Anti-War Movement in the US During Vietnam
The antiwar movement became both more powerful and, at the same time, less cohesive between 1969 and 1973. Most Americans pragmatically opposed escalating the U.S. role in Vietnam, believing the economic cost too high; in November of 1969 a second march on Washington drew an estimated 500,000 participants. At the same time, most disapproved of the counterculture that had arisen alongside the antiwar movement. The clean-cut, well-dressed SDS members, who had tied their hopes to McCarthy in 1968, were being subordinated as movement leaders. Their replacements deservedly gained less public respect, were tagged with the label "hippie," and faced much mainstream opposition from middle-class Americans uncomfortable with the youth culture of the period-long hair, casual drug use, promiscuity. Protest music, contributed to the gulf between young and old. Cultural and political protest had become inextricably intertwined within the movement's vanguard. The new leaders became increasingly strident, greeting returning soldiers with jeers and taunts, spitting on troops in airports and on public streets. A unique situation arose in which most Americans supported the cause but opposed the leaders, methods, and culture of protest.…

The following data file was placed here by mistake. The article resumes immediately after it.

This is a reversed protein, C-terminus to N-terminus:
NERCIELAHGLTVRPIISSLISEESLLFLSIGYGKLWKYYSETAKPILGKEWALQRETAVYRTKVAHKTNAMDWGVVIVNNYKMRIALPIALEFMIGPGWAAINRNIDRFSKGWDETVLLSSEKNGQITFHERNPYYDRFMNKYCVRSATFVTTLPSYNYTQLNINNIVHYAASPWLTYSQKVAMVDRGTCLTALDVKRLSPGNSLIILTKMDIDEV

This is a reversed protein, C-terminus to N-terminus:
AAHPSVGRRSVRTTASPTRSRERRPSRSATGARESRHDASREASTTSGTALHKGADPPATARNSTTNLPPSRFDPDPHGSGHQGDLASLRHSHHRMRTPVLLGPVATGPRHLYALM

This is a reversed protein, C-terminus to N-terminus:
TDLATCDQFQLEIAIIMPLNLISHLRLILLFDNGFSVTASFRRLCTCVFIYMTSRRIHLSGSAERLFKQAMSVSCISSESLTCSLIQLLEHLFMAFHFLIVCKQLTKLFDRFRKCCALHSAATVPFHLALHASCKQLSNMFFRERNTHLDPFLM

- Anti-War Movement in the US During Vietnam
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